Equality, Diversity, Inclusion and Belonging

EDIB Calendar 2021/2022

Click here to few Carlisle College’s Equality, Diversity, Inclusion and Belonging Policies


June is Pride Month

We would like all Staff and Students to know that Carlisle College is an LGBTQ+ Safe Zone.

Why do we celebrate Pride month?

Pride is celebrated in the month of June, as that was the month when the Stonewall riots took place.

The Stonewall riots were important protests that took place in 1969 in the US, that changed gay rights for a lot of people in America and around the world.

Pride is a celebration of people coming together in love and friendship, to show how far LGBTQ+ rights have come, and how in some places there’s still work to be done.

LGBT+ stands for lesbian, gay, bisexual and transgender. The + is an inclusive symbol to mean ‘and others’ to include people of all identities.

Pride month is about acceptance, equality, celebrating the work of LGBTQ+ people, education in LGBTQ+ history and raising awareness of issues affecting the LGBTQ+ community.

It also calls for people to remember how damaging homophobia was and still can be.

Pride is all about being proud of who you are no matter who you love.

This article is taken from the BBC please click here to read the full article


April 2022 – Ramadan – Everything you need to know

Click here to find out more about Ramadan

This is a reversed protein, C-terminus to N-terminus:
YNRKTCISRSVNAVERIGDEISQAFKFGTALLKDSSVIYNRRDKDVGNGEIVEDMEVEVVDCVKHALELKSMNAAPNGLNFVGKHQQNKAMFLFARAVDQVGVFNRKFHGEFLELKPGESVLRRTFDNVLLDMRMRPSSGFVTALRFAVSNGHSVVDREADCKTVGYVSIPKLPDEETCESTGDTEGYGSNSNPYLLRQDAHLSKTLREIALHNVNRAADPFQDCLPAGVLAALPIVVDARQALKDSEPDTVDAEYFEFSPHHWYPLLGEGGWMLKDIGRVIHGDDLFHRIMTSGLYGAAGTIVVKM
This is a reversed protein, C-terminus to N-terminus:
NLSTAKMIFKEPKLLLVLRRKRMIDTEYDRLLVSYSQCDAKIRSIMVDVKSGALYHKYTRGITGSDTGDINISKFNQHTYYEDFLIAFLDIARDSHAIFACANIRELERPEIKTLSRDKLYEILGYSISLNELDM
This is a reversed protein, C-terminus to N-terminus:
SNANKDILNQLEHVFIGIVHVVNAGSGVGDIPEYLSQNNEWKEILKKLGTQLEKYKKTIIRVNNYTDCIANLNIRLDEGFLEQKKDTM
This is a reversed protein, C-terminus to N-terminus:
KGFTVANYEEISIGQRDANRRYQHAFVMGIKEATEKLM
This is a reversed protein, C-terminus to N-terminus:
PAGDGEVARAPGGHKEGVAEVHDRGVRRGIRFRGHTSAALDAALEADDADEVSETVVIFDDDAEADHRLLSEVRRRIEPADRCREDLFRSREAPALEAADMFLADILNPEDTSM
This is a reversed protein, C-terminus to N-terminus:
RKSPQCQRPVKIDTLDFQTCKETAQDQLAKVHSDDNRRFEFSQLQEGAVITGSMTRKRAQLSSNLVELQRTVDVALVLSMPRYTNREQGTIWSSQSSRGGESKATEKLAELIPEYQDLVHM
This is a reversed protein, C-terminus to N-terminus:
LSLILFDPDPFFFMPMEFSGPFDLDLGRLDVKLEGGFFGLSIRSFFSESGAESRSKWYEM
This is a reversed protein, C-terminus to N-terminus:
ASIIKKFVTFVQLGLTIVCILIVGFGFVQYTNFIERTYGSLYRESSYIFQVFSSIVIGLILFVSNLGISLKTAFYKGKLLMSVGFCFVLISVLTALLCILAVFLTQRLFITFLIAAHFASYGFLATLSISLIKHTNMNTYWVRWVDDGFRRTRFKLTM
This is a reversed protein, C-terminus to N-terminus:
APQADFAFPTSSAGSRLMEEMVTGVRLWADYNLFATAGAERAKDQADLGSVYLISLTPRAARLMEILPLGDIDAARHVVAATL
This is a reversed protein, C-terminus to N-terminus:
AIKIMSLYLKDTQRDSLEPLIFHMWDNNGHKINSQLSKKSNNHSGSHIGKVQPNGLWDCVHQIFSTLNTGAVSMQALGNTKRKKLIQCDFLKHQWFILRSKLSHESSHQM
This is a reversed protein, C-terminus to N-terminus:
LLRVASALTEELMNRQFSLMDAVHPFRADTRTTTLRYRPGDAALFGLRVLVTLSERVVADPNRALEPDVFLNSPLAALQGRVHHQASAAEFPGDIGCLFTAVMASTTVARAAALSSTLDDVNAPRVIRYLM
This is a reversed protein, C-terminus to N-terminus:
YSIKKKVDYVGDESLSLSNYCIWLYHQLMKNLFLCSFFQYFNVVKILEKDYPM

Holocaust Memorial Day 27th January

What is Holocaust Memorial Day?

Holocaust Memorial Day Trust (HMDT) encourages remembrance in a world scarred by genocide. We promote and support Holocaust Memorial Day (HMD) – the international day on 27 January to remember the six million Jews murdered during the Holocaust, alongside the millions of other people killed under Nazi persecution of other groups and in genocides that followed in CambodiaRwandaBosnia and Darfur.

Click here for more details from the Holocaust Memorial Day website


Days to Tu B’Shevat 2022

Monday, January 17th is day number 17 of the 2022 calendar year

Tu B’Shevat for the year 2022 is celebrated/ observed on sundown of Sunday, January 16th ending at sundown on Monday, January 17.

Tu B’Shevat in the Hebrew calendar falls on the 15th day of the month of Shevat. This day celebrates the “New Year for the Trees” and their importance in the Jewish Society. Much like Arbor Day, this day is about trees and planting them to make the land more healthy and vibrant.

Why do Jewish holidays start at night time?

According to the Torah, the story of creation in Genesis says “And it was evening, and it was morning day one”, “And it was evening, and it was morning; the second day”, thus night comes before day. So for the Jewish calendar all days begin at nightfall and end the next day at nightfall including holidays.

https://www.calendardate.com/tu_bshevat_2022.htm#:~:text=Tu%20B’Shevat%20for%20the,importance%20in%20the%20Jewish%20Society.


International Human Rights Day 10 December 2021

Human Rights Day is observed every year on 10 December — the day the United Nations General Assembly adopted, in 1948, the Universal Declaration of Human Rights (UDHR). The UDHR is a milestone document, which proclaims the inalienable rights that everyone is entitled to as a human being – regardless of race, colour, religion, sex, language, political or other opinion, national or social origin, property, birth or other status. Available in more than 500 languages, it is the most translated document in the world.

https://www.un.org/en/observances/human-rights-day

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